Completion of the Western North Carolina Railroad, which connected towns like Statesville and Charlotte at the center of the state to the mountains, and eventually the Tennessee border in the West, was a torturous process in more ways than one. The line was first chartered in 1855, but the outbreak of Civil War cut short early attempts to push the line to completion. North Carolina’s Reconstruction-Era government threw money at the project, only to have those in charge squander the money investing in dead-end railroad projects in Florida. A traveler through the region in 1875 rued how “the unfinished embankments, the half-built culverts and arches of the Western North Carolina railroad” were, “monuments to the rapacity and meanness of a few men in whom those counties placed confidence.”
It was only after the heavy use of convict labor that the road was completed. Railroad building was invariably an expensive and labor intensive task, and in an effort to cut costs, companies short on capital turned to convict labor to construct the bulk of southern railroads after Reconstruction. Destitute southern state governments were more than happy to lease out convicts, who were mostly African-Americans imprisoned for petty crimes, to corporations. This alliance of state and business may have pushed roads like the Western North Carolina Railroad to completion, but it was brutal for workers. Corporations had little incentive to keep workers healthy – in the cruel calculus of the system they could simply lease another for the same price if a convict died.
The high human cost of the convict labor system was exemplified by the construction of the Western North Carolina Railroad. By 1878, over 500 convicts were working on the Western North Carolina line, sent there by Governor Zebulon Vance. The most formidable obstacle was Swannanoa Tunnel, which was the longest of seven tunnels along the route. Over 20 workers died in a series of cave-ins at the tunnel, and in all 125 workers died of various accidents, maladies or perhaps just outright violence, while building the road.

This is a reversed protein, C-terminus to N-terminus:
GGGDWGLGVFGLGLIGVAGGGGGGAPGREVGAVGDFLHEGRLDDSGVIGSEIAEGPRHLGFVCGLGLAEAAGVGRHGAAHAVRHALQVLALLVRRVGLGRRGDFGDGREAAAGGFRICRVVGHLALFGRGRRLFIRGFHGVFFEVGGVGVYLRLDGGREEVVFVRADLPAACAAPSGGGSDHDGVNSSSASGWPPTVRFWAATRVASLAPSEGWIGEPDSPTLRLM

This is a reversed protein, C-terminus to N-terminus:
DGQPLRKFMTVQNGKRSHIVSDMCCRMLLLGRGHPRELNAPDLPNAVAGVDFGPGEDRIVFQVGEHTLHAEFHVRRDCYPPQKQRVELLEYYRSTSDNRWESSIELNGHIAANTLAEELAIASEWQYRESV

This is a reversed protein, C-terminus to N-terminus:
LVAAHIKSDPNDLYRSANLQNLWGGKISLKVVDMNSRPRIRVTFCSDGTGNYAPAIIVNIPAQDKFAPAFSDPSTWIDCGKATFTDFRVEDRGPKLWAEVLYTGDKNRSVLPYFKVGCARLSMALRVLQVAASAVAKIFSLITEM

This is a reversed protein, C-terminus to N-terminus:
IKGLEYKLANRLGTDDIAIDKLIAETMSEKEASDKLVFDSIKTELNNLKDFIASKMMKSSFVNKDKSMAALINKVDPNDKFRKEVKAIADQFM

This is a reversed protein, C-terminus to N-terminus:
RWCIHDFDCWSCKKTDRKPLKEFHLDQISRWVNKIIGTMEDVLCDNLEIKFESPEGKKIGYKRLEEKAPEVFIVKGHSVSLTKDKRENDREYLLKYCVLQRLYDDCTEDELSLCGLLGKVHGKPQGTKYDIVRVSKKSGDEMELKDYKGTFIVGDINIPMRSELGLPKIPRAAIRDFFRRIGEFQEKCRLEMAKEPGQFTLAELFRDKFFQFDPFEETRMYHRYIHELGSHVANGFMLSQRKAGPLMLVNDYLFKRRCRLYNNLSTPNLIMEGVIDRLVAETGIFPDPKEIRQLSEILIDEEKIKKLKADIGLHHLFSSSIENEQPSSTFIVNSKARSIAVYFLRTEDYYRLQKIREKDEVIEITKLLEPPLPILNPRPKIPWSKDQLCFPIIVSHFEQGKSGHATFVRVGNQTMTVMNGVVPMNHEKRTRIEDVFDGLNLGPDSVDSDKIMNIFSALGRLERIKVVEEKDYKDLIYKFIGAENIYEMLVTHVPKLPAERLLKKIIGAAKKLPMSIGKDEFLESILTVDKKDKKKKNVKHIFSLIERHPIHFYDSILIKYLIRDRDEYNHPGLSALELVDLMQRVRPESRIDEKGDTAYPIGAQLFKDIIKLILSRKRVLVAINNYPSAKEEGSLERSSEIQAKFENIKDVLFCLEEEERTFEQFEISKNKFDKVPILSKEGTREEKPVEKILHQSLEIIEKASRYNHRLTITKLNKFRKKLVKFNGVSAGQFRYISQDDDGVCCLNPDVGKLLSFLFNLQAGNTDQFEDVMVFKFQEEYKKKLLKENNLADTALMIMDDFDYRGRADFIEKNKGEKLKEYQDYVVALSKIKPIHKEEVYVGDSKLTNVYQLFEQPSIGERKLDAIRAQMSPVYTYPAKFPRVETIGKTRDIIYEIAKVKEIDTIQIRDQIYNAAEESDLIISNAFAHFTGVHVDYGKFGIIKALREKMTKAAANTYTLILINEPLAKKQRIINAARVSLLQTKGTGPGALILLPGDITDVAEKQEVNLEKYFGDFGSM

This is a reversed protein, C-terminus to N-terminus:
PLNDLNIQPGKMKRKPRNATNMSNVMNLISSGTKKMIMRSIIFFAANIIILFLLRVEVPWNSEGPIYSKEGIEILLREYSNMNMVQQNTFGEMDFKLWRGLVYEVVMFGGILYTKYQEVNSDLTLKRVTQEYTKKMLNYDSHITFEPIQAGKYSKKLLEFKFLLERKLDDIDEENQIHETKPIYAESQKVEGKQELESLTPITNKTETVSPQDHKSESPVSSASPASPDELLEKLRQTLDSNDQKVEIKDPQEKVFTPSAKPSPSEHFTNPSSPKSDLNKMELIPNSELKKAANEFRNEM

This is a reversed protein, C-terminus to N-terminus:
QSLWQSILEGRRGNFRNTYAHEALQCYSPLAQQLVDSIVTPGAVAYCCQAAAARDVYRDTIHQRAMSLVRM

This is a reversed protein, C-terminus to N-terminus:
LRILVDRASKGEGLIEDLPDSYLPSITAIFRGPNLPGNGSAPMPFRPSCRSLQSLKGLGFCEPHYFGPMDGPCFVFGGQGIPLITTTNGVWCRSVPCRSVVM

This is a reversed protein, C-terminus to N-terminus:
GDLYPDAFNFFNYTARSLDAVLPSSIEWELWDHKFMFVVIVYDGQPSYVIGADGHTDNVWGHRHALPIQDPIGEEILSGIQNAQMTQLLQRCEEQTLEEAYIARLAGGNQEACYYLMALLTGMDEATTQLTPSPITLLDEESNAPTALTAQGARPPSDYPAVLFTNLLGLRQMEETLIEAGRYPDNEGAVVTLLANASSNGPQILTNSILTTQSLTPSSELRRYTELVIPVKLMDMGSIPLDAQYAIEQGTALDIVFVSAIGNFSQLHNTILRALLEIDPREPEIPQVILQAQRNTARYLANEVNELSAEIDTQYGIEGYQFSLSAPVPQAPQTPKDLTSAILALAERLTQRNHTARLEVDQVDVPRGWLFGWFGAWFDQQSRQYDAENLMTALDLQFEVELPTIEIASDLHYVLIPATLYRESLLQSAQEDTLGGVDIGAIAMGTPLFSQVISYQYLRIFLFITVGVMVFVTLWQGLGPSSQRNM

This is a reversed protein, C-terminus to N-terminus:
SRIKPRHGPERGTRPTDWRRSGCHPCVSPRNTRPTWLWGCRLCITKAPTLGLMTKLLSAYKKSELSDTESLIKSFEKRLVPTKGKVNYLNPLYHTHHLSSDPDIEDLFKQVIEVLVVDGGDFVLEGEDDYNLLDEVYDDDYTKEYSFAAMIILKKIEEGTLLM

These anonymous deaths in isolated North Carolina mountains would have been largely forgotten, were it not for the fact that the tragedy at Swannanoa Tunnel survived in song, passed from worker to worker in railroad camps, and eventually collected and disseminated to the wider public. The version here comes from Bascom Lamar Lunsford, the “Minstrel of the Appalachians,” a collector of folk songs from Western NC. The song references how the tunnel was ”all caved in,” names Asheville junction, the eventual destination of the line and relates the howling wind, deaths of other workers and constantly falling hammer of the workers. John Henry makes an appearance as well, as the narrator claims the work killed John Henry, but not him. The relatively simple banjo arrangement becomes much more haunting when the listener knows the tragic history of the site.
In a recent appearance of this region in song, North Carolina-based indie folk/country band Mount Moriah harkens back to Swannanoa on their excellent new album. To be honest, I am not sure if the song was inspired by the tunnel (it may just reference the town or the mansion that shares the name), but the mysterious nature of the song certainly brought the old folk song to my mind, and at any rate, the band deserves the plug.
Mount Moriah – Swannanoa
On a more self-promotional note, a piece I wrote about yet another deadly calamity on this line, an 1891 wreck outside Statesville, will be appearing soon in Southern Cultures. So stay tuned for another chapter of this railroad’s dark history…
 Quote from Edward King, The great South; a record of journeys in Louisiana, Texas, the Indian territory, Missouri, Arkansas, Mississippi, Alabama, Georgia, Florida, South Carolina, North Carolina, Kentucky, Tennessee, Virginia, West Virginia, and Maryland. (Hartford, 1875) , 506.